News & Politics

Known Gangbanger Kills CA Police Officer, Wounds Another

Whittier Police Chief Jeff Piper, center right, along with an honor guard wheel the gurney with a fallen officer's body at UCI Medical Center in Orange, Calif., Monday, Feb. 20, 2017. A California police officer was killed and another wounded in a shooting Monday while they were trying to help a man who had been in a traffic accident in Whittier, officials said. (Sam Gangwer/The Orange County Register via AP)

There is outrage in California after a police officer in Whittier was shot dead and another officer wounded by a known gang member who was recently granted early release from Los Angeles County jail.

The gang member, whose name has not yet been released, ambushed and killed 53-year-old Officer Keith Lane Boyer and wounded his partner Officer Patrick Hazel, who is in stable condition. The suspect was also wounded in the shootout but is expected to live. Boyer, a 27-year veteran of the Whittier Police Department, was wearing a bullet-proof vest, but it wasn’t enough to save him.

Investigators believe the 26-year-old gang member also killed another man earlier Monday in East Los Angeles and stole his car.

Via CBS Los Angeles: 

Shortly after 8 a.m., the officers responded to a report by a motorist who said his car was rear-ended by another vehicle at Colima Road and Mar Vista.

“When they get him out of the car, they go to pat him down for weapons, they can see he’s got tattoos all over his face and all over his neck,” said Lt. John Corina of the Los Angeles County Sheriff’s Department.

The suspect had rear-ended at least two cars, disabling the vehicle he was driving. He then asked people in the car he struck to help him move the disabled vehicle, according to Corina.

The man then pulled a semi-automatic handgun from his waistband and opened fire at the officers, who were wearing bulletproof vests and shot back, Corina said.

“They walked up on the vehicle believing the motorist was in need of medical help and then they ended up in a gunfight for their lives,” Sheriff Jim McDonnell said.

Whittier Police Chief Jeff Piper wept as he described Boyer as a friend of more than 25 years. “All of us have been grieving. I didn’t think I had any tears left,” he said.

Boyer was a divorced father and played the drums. He was “the best of the best” and recently talked about retiring, the chief added.

The suspect, who has a history of serious crimes, is suspected of killing his cousin, Roy Torres, 47, in East Los Angeles earlier that morning.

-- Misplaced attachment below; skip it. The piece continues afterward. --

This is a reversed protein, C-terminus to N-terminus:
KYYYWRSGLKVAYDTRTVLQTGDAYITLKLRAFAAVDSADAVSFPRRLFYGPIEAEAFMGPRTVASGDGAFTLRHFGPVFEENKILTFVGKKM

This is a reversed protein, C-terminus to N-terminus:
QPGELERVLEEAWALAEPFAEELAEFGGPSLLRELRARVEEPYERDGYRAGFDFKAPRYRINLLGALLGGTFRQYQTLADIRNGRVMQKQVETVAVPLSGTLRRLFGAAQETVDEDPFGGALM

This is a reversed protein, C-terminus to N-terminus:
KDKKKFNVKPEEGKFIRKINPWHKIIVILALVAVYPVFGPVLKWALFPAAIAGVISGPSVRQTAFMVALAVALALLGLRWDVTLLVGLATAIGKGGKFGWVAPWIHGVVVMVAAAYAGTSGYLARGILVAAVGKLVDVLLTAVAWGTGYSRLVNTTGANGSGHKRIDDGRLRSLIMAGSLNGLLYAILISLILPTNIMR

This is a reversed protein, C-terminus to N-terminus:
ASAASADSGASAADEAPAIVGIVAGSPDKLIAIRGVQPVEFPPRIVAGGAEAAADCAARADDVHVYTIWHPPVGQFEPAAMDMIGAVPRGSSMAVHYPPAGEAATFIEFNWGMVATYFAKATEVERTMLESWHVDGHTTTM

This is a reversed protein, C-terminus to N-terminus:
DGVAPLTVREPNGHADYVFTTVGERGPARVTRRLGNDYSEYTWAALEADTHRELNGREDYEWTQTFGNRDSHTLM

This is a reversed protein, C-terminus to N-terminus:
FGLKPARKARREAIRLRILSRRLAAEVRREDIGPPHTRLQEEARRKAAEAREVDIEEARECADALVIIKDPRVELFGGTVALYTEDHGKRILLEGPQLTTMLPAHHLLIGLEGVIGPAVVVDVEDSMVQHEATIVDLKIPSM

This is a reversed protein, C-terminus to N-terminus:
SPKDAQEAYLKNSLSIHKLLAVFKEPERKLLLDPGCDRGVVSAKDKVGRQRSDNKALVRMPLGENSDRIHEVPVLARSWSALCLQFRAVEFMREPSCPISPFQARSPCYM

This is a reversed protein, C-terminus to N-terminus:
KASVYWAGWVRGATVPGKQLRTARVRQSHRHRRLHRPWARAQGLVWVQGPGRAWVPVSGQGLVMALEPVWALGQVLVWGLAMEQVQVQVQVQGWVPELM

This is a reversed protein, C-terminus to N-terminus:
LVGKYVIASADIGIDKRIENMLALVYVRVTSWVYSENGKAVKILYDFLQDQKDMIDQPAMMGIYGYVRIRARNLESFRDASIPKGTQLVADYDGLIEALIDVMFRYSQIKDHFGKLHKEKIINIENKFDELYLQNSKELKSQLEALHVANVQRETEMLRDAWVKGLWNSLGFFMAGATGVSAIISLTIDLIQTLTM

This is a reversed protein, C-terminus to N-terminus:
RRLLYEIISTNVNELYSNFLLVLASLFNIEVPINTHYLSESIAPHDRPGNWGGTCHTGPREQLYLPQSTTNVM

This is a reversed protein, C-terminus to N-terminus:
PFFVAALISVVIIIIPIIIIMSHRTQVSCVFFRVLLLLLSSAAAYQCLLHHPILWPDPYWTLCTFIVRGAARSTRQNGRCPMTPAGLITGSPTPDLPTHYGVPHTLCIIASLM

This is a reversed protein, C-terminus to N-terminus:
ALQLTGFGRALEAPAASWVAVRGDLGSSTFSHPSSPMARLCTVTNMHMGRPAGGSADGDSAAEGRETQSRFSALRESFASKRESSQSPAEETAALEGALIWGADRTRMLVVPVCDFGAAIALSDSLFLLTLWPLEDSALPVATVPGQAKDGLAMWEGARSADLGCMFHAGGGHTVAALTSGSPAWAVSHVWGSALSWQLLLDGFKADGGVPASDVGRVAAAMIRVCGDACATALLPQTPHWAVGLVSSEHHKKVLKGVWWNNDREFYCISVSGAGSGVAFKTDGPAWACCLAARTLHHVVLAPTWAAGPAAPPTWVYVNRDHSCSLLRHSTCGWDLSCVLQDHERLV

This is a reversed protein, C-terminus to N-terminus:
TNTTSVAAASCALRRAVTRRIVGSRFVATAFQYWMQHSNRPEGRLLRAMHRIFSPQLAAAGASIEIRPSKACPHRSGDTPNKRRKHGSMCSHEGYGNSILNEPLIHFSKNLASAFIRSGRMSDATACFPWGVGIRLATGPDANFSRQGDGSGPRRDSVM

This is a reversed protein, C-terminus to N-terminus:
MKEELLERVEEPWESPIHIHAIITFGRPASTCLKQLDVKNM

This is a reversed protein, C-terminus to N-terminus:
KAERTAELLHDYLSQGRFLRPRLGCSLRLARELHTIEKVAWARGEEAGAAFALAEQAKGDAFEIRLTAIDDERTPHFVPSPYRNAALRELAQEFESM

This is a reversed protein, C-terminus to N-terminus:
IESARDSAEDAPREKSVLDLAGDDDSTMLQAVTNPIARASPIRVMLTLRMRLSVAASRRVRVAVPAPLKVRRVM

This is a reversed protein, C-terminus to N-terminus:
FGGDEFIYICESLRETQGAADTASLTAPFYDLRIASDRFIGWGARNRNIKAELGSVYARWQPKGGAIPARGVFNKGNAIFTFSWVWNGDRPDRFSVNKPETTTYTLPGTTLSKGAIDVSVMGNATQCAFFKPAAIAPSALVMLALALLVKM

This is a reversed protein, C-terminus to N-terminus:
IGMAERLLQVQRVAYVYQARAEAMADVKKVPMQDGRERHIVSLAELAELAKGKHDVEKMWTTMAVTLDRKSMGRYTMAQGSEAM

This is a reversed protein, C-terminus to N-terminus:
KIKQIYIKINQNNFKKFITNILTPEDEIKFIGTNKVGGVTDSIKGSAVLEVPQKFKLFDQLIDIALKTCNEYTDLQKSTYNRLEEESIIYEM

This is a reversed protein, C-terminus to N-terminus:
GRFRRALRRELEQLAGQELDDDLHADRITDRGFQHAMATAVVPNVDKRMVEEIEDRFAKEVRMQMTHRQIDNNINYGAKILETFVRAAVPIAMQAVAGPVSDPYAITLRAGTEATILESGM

Torres’ aunt and goddaughter told CBS News that the suspect killed Torres in his garage at about 5:30 a.m., and then stole his silver Dodge Stratus, which he then crashed into two cars in Whittier.

Whittier Police Chief Jeff Piper said that Officer Boyer’s murder is a good example of why early release is dangerous to the community and to law enforcement.

“We need to pull our head out of the sand and realize what we’re doing to our communities and our officers who give their lives like Officer Boyer did today,” he said.

Piper spoke out Monday night against new laws in California that were meant to reduce incarcerations, but have instead made the streets less safe.

“We need to wake up. Enough is enough! You’re passing these propositions, you’re creating these laws that is raising crime,” he said.

In 2011, the U.S. Supreme Court ruled that California’s prisons were so overcrowded it amounted to “cruel and unusual” punishment. In response, Gov. Jerry Brown signed Assembly Bill 109, which moved certain felony offenders from state prisons to county jails.

Then California voters passed propositions 47 and 57. Prop 47 stopped some non-violent criminals from going into the prison system, while Prop 57 accelerates their departure from the system.

Brown advocated for Prop 57 in a radio ad campaign, where he said it allows inmates to earn credits through education and good behavior to “turn their lives around.”

Don Knabe, a former Los Angeles County supervisor, said California needs a new plan.

“Everybody wanted to be a good friend, but now we’re paying the price,” he said. “People are slipping through the cracks. It’s not five out of seven, or five out of 10 – it’s one out of 25, it’s one out of 50, it’s one out of 100. But what happens? You have another murder today.”

L.A. County Sheriff’s Sgt. Steve Owen was shot and killed by a twice-convicted felon out on parole in October 2016.